CICLOPS: Cassini Imaging Central Laboratory for OPerationS
Rev170: Aug 2 - Aug 23 '12

Cassini continues its exploration of the Saturn system with the 21-day Rev170, which begins on August 2 at its farthest distance from the planet. This is also called the orbit's apoapse. At this point, Cassini is 2.55 million kilometers (1.58 million miles) from Saturn's cloud tops. Rev170 is near the start of the first inclined phase of the Cassini Solstice Mission, a phase which lasts until March 2015. The inclined phase will allow for polar views of Saturn and Titan as well as better vistas of Saturn's rings than those Cassini had while in the earlier, equatorial phase of the Solstice Mission. Thirty-three ISS observations are planned for Rev170, the vast majority focused on Saturn's atmosphere.

ISS begins its observations for Rev170 on August 2, a couple of hours after apoapse, with a quick observation of Saturn using the wide-angle camera (WAC). This observation is part of a series of "Storm Watch" observation sequences designed to take advantage of short, two-minute segments when the spacecraft turns the optical remote sensing (ORS) instruments back to Saturn as a waypoint between other experiments' observations. These sequences include blue, clear, two methane band, and one full-frame, continuum band filter images. Another is planned for August 3, plus four more on August 8 and 9. Thirteen are planned between August 15 and 23. On August 9, ISS will acquire a time-lapse movie of the F ring that will include the Encke Gap as well.

On August 13 at 01:32 UTC, Cassini will reach periapse for Rev170 at an altitude of 286,380 kilometers (177,950 miles) from Saturn. During the periapse period, the Ultraviolet Imaging Spectrograph (UVIS) will observe an occultation of the star Kappa Orionis by Dione, and ISS will ride along. During the occultation of Kappa Orionis, UVIS will be measuring the density of gasses in Dione's vicinity while ISS will obtain color images at a distance of 709,470 kilometers (440,840 miles).

The periapse period observations continue with high resolution imaging of the F ring late on August 12. Afterward, during periapse early on August 13, ISS will image the C ring of Saturn in search of small, embedded moonlets. Much later that day, ISS will ride along with UVIS to observe Mimas at a very low phase angle. The ISS images will provide global color imaging of Mimas' sub-Saturn hemisphere from a distance of 802,000 kilometers (500,000 miles). Afterward, ISS will acquire another time-lapse movie of the F ring.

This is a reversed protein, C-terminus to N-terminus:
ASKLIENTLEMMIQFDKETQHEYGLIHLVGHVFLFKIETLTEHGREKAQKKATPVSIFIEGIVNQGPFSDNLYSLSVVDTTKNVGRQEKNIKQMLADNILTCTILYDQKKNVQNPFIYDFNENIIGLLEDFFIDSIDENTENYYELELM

On August 17, ISS will ride along with the Composite Infrared Spectrometer (CIRS) to image Saturn's atmosphere. ISS will acquire a set of images every few hours for 10 hours. These images will be used to track clouds in Saturn's atmosphere. On August 19, ISS will take a look at Titan from a distance of 3.45 million kilometers (2.15 million miles). The observation is an effort to look for clouds in the moon's atmosphere as part of the "Titan Monitoring Campaign" (TMC). This observation of a gibbous-phase Titan is designed to monitor clouds over the moon's sub-Saturn hemisphere. ISS also will be taking shorter-wavelength images to study changes in Titan's upper haze layers. On August 21, ISS will image Titan's sub-Saturn hemisphere again, this time from a distance of 3.50 million kilometers (2.17 million miles). On August 19, ISS will acquire a five-hour observation of Saturn's atmosphere. Researchers will use clouds visible in these images to measure wind speeds and directions at different latitudes on the giant planet. Five more of these short movies of Saturn will be taken between August 19 and 23.

On August 23, Cassini will reach apoapse on this orbit, bringing it to a close and starting Rev171.

Image products created in Celestia. All dates in Coordinated Universal Time (UTC). Dione basemap by Steve Albers.